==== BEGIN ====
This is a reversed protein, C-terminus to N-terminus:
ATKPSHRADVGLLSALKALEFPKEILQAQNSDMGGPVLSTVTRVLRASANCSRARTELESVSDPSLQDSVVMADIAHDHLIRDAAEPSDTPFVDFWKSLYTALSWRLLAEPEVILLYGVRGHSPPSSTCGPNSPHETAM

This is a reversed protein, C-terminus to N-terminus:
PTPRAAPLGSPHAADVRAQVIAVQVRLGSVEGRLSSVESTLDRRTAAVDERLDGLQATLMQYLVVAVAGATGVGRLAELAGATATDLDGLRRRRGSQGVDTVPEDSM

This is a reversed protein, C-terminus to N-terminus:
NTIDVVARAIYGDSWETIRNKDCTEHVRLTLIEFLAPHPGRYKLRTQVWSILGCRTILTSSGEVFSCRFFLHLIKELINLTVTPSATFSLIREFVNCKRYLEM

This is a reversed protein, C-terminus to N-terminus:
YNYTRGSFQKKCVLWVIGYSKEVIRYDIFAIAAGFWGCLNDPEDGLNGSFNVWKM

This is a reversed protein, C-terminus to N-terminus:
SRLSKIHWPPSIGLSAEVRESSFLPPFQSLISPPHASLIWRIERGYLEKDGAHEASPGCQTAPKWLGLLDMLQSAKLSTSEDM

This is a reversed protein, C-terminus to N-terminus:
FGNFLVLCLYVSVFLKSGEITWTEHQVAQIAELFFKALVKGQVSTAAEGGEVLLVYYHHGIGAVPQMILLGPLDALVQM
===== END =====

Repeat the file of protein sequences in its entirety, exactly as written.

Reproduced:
This is a reversed protein, C-terminus to N-terminus:
ATKPSHRADVGLLSALKALEFPKEILQAQNSDMGGPVLSTVTRVLRASANCSRARTELESVSDPSLQDSVVMADIAHDHLIRDAAEPSDTPFVDFWKSLYTALSWRLLAEPEVILLYGVRGHSPPSSTCGPNSPHETAM

This is a reversed protein, C-terminus to N-terminus:
PTPRAAPLGSPHAADVRAQVIAVQVRLGSVEGRLSSVESTLDRRTAAVDERLDGLQATLMQYLVVAVAGATGVGRLAELAGATATDLDGLRRRRGSQGVDTVPEDSM

This is a reversed protein, C-terminus to N-terminus:
NTIDVVARAIYGDSWETIRNKDCTEHVRLTLIEFLAPHPGRYKLRTQVWSILGCRTILTSSGEVFSCRFFLHLIKELINLTVTPSATFSLIREFVNCKRYLEM

This is a reversed protein, C-terminus to N-terminus:
YNYTRGSFQKKCVLWVIGYSKEVIRYDIFAIAAGFWGCLNDPEDGLNGSFNVWKM

This is a reversed protein, C-terminus to N-terminus:
SRLSKIHWPPSIGLSAEVRESSFLPPFQSLISPPHASLIWRIERGYLEKDGAHEASPGCQTAPKWLGLLDMLQSAKLSTSEDM

This is a reversed protein, C-terminus to N-terminus:
FGNFLVLCLYVSVFLKSGEITWTEHQVAQIAELFFKALVKGQVSTAAEGGEVLLVYYHHGIGAVPQMILLGPLDALVQM